One of the most visible consequences of the numerous oil spills in the country, has been the loss of mangrove trees which serve as a source of energy from the burning of its wood by the indigenous people of the Niger Delta. The mangrove forest also constitute a vital part of the area’s marine ecosystem Thus, their progressive loss has led to a depletion of the marine life in the area. Additionally, the oil spills have adverse effects on marine life, which become contaminated, with negative consequences for human health from the consumption of contaminated seafoods6.

As for gas flaring, even when it ends, air pollution is likely to remain a problem in the country, as other sources, especially the many diesel-operated electricity generating plants which are popular on account of the well-known poor and erratic electricity supply from the national grid. Gas flares cause atmospheric pollution by releasing particulate carbon and hydrocarbons into the air, which the inhabitants inhale, causing cough, dyspnoea and watery eyes. Additionally, disturbed sleep rhythm occurs in some persons because of the bright light and heat from the flares6. Finally, available information suggests that some blood disorders, leukaemia, some cancers and congenital malformations, occur in association with oil exploration activities.


The point was made earlier that through various acts of daily living, mankind brings changes to bear on the environment. Such changes lead to resource depletion, as occurs in extractive industries and deforestation, pollution as in water contamination by chemicals, carbon dioxide accumulation as in fossil fuel consumption, toxic fumes as in waste increases and much more. The net effect of these pressures is that the environment becomes poorer and is less able to respond to mankind’s welfare and other needs. Thus, Environmental Sustainability consists of preventive and remedial actions that seek to maintain the capability and quality of the environment – its atmosphere as well as its renewable and non-renewable resources – in an indefinite manner or for a long time.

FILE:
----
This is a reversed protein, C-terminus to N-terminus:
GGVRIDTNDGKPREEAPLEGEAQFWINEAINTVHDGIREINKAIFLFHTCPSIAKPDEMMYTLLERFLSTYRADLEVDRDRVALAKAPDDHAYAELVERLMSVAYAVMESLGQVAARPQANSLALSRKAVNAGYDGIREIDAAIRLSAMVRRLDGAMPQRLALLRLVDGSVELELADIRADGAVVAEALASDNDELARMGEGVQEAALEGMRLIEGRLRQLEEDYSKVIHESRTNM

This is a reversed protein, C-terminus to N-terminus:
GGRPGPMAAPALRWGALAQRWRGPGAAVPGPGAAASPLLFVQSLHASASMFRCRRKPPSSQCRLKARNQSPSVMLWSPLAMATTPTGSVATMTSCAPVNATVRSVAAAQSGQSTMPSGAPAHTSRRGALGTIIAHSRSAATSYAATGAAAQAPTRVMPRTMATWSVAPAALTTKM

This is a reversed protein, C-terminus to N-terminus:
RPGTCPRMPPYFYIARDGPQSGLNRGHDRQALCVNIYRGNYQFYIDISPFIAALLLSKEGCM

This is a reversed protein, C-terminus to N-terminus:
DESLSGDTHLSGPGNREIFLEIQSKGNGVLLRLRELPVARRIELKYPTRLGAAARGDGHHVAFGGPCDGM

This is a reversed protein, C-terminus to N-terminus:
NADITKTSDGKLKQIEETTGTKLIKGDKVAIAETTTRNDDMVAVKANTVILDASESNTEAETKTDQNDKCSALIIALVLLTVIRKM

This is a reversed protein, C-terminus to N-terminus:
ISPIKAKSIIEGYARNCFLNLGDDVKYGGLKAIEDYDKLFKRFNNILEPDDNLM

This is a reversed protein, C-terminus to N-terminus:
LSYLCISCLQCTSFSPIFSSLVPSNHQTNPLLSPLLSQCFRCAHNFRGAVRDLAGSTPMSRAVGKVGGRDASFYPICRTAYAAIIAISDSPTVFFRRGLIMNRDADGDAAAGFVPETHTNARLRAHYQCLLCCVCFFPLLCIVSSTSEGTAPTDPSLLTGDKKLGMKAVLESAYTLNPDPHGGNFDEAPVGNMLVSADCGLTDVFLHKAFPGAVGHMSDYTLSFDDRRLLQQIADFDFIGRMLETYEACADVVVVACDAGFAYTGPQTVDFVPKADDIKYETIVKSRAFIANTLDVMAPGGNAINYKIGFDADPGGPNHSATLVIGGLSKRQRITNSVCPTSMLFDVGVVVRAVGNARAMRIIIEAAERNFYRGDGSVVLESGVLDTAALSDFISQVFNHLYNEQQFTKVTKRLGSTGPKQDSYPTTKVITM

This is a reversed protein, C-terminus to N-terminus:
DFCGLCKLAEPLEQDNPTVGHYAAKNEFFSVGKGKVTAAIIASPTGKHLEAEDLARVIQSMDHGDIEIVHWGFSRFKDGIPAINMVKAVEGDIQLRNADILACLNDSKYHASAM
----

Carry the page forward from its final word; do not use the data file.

Paradoxically, the acts of daily living to which reference is being made, are in themselves, mostly geared towards development and improvement in mankind’s quality of life. Clearing of forests is often undertaken to build roads, houses and cities; industries are established to manufacture much-needed goods and also provide employment; vehicles are driven for mobility and access; fishing is embarked upon to provide food and leisure. Taken together, these actions and many more, result in atmospheric carbon dioxide increase, especially from fossil fuel combustion, which then accumulates, as a result of its accelerated production and longevity as well as concomitant tropical forest depletion for a variety of purposes, giving rise to an enhanced natural greenhouse effect and global warming with all its attendant consequences on the environment. Furthermore, these activities lead to a diminution of the earth’s resources (minerals, marine life, forest resources), pollution of water as well as air (surface water contamination from factory chemicals, air pollution from toxic industrial fumes) degrade the land (oil spillage from exploration activities) and accumulate waste – human, industrial, household and others, including radioactive and medical waste materials. It is this contradiction that exists between the concept of sustainability on the one hand and the demands of development on the other, that makes some scientists consider the two as oxymoron. So, for environmental sustainability to succeed, development process must be sustainable.